MIAMI/PHILADELPHIA — On Thursday, Democratic presidential candidate Joe Biden criticized what he called President Trump’s “panicked” response to the coronavirus pandemic, while Trump defended his handling of a crisis that has killed more than 216,000 Americans.
The rivals spoke in simultaneous town halls broadcast on separate television networks after a debate originally scheduled for Thursday was called off following Trump’s COVID-19 diagnosis.
The split-screen showdown offered a stark reminder of the many ways the campaign season has been changed by a pandemic that has prompted more than 18 million people to cast ballots more than two weeks before Election Day on Nov. 3.
Biden, speaking to voters in Philadelphia on ABC, blamed the Republican president for concealing the deadliness of the virus.
“He said he didn’t tell anybody because he was afraid Americans would panic,” Biden said. “Americans don’t panic. He panicked.”
Trump defended both his response to the pandemic as well as his own personal conduct, including staging a Rose Garden event at the White House where few wore masks or practiced social distancing, which resulted in numerous attendees contracting the disease.
“Hey, I’m president — I have to see people, I can’t be in a basement,” Trump said on NBC in front of an outdoor audience of voters in Miami, implicitly criticizing Biden for spending months off the campaign trail as the pandemic raged.
He did not answer questions about the last time he tested negative before contracting the virus, saying he did not recall precisely.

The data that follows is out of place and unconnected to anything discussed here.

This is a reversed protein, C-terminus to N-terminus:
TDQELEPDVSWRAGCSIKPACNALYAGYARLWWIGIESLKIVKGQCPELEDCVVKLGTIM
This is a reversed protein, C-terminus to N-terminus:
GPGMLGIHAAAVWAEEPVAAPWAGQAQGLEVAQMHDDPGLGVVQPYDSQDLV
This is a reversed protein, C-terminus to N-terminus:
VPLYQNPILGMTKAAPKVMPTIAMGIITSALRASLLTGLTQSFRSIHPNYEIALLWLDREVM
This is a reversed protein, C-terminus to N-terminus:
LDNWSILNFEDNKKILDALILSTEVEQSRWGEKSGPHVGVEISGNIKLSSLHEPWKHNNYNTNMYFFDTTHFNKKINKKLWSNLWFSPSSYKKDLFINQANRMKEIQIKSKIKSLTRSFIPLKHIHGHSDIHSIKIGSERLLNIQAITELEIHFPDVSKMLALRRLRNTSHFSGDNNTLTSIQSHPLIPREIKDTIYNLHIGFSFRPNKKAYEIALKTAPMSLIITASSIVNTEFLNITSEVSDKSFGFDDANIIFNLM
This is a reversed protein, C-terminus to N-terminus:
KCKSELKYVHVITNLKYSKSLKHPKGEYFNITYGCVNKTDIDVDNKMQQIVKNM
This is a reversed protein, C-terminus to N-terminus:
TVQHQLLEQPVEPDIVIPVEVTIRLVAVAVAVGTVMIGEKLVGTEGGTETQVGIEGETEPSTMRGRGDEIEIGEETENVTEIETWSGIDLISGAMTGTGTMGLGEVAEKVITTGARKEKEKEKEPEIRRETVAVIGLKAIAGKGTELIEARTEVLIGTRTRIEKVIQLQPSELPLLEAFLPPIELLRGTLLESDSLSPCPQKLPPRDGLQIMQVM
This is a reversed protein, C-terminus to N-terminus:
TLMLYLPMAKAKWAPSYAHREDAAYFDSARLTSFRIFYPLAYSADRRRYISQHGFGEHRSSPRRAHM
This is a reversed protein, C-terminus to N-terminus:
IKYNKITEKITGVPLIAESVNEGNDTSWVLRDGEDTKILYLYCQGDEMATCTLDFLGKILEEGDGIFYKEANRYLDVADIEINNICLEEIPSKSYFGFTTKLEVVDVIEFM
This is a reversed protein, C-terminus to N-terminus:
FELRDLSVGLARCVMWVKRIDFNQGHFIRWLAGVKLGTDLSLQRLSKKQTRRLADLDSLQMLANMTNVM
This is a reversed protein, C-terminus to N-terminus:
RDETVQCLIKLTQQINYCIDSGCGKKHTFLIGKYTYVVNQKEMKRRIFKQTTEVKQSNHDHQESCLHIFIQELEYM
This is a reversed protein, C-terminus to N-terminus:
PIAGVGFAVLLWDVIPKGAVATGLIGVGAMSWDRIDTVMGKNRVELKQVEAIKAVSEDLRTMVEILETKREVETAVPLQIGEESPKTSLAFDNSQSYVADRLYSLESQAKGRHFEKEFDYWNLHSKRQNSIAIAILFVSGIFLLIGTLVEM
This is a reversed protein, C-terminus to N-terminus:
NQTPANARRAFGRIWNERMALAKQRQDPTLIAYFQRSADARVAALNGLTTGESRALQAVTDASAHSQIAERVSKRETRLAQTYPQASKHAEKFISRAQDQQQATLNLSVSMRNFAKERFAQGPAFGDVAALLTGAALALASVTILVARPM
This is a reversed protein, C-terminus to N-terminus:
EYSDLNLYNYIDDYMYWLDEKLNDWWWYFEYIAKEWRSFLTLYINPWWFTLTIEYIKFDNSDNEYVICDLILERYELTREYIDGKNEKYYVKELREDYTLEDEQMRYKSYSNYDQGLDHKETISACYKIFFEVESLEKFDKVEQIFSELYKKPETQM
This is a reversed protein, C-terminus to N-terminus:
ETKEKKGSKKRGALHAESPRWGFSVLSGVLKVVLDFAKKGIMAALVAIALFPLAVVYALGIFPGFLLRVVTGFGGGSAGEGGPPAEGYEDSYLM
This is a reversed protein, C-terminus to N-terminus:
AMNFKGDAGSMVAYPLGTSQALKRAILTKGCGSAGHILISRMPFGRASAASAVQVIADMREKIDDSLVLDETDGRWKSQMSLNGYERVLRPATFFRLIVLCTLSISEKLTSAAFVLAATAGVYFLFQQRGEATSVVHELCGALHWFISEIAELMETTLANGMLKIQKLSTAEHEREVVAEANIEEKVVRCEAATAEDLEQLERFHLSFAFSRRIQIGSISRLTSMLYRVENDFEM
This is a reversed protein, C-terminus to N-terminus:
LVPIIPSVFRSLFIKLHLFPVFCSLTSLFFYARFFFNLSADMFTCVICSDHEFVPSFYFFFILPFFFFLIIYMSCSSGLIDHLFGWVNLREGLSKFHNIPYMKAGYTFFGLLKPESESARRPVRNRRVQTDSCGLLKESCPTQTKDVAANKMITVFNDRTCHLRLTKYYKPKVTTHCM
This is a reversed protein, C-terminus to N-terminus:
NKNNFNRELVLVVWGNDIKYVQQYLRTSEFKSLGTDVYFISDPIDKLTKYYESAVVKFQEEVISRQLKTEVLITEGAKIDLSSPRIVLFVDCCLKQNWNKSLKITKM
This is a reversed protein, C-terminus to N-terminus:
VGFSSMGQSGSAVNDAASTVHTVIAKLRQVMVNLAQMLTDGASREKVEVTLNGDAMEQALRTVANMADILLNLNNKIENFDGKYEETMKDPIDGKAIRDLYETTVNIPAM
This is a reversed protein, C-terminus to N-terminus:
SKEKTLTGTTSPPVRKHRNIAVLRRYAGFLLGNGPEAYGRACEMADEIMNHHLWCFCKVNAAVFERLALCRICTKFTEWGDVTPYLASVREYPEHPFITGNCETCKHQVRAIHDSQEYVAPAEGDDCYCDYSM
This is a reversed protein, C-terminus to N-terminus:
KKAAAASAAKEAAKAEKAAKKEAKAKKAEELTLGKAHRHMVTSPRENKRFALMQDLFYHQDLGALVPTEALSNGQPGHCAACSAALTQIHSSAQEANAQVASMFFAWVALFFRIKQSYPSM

Trump, who aggressively interrupted Biden during a chaotic debate two weeks ago, showed little interest in altering his belligerent tone, sparring frequently with moderator Samantha Guthrie.
He said he “heard different stories” about the efficacy of masks, even though his own administration’s public health experts have said wearing them is key to stopping the spread of the virus.
The president declined to denounce QAnon, the false conspiracy theory that Democrats are part of a global pedophile ring, first praising its adherents for opposing pedophilia before saying he knew nothing about the movement.
Trump also dodged questions about a New York Times investigation of two decades of his tax returns, which he has refused to release publicly despite decades of precedent for presidential candidates.
He appeared to confirm the paper’s report that he has some $400 million in personally guaranteed loans, arguing that the amount was a “peanut” compared with his worth. He also did not deny the Times’ report that he paid only $750 in federal income tax during his first year in the White House, although he said at one point the paper’s numbers were “wrong.”